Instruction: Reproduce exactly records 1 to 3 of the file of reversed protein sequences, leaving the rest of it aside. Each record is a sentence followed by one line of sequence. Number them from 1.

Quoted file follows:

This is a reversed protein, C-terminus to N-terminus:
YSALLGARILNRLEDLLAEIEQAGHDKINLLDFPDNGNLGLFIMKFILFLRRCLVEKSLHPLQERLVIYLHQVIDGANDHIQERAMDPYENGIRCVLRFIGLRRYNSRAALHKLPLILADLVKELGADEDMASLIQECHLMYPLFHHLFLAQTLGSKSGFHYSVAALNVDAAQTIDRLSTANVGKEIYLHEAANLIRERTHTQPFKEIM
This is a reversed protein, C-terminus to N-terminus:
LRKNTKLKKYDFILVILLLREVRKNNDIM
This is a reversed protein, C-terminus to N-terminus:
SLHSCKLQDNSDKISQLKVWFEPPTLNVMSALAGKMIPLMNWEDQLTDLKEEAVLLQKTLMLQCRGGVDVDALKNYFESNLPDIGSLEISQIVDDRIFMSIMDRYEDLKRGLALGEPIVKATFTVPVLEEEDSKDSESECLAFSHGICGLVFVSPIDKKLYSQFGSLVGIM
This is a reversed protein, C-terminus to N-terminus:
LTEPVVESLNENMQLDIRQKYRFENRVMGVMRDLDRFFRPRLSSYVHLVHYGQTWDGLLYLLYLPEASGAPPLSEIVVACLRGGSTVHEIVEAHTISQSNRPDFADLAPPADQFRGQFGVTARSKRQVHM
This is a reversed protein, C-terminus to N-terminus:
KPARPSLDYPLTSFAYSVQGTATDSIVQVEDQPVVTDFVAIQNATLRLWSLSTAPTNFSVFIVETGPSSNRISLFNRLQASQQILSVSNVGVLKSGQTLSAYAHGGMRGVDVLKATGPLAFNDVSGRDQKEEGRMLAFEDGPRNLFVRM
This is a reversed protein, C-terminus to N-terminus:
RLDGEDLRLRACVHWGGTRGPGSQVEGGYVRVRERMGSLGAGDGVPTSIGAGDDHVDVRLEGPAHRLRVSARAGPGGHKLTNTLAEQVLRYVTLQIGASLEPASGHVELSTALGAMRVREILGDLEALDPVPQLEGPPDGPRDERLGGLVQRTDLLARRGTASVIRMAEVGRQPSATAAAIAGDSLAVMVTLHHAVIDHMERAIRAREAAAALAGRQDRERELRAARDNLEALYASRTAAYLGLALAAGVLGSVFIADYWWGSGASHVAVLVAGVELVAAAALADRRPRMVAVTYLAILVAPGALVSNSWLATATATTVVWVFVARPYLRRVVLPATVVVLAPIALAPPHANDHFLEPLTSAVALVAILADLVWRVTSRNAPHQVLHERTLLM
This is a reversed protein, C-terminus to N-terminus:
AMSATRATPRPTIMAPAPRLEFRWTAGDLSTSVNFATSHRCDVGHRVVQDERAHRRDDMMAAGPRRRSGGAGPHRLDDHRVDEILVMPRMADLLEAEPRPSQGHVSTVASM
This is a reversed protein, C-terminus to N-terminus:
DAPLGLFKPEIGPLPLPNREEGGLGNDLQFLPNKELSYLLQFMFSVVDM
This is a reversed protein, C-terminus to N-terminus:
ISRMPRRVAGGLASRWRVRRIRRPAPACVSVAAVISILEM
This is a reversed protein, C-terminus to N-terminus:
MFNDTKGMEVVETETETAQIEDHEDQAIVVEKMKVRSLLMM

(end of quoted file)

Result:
This is a reversed protein, C-terminus to N-terminus:
YSALLGARILNRLEDLLAEIEQAGHDKINLLDFPDNGNLGLFIMKFILFLRRCLVEKSLHPLQERLVIYLHQVIDGANDHIQERAMDPYENGIRCVLRFIGLRRYNSRAALHKLPLILADLVKELGADEDMASLIQECHLMYPLFHHLFLAQTLGSKSGFHYSVAALNVDAAQTIDRLSTANVGKEIYLHEAANLIRERTHTQPFKEIM
This is a reversed protein, C-terminus to N-terminus:
LRKNTKLKKYDFILVILLLREVRKNNDIM
This is a reversed protein, C-terminus to N-terminus:
SLHSCKLQDNSDKISQLKVWFEPPTLNVMSALAGKMIPLMNWEDQLTDLKEEAVLLQKTLMLQCRGGVDVDALKNYFESNLPDIGSLEISQIVDDRIFMSIMDRYEDLKRGLALGEPIVKATFTVPVLEEEDSKDSESECLAFSHGICGLVFVSPIDKKLYSQFGSLVGIM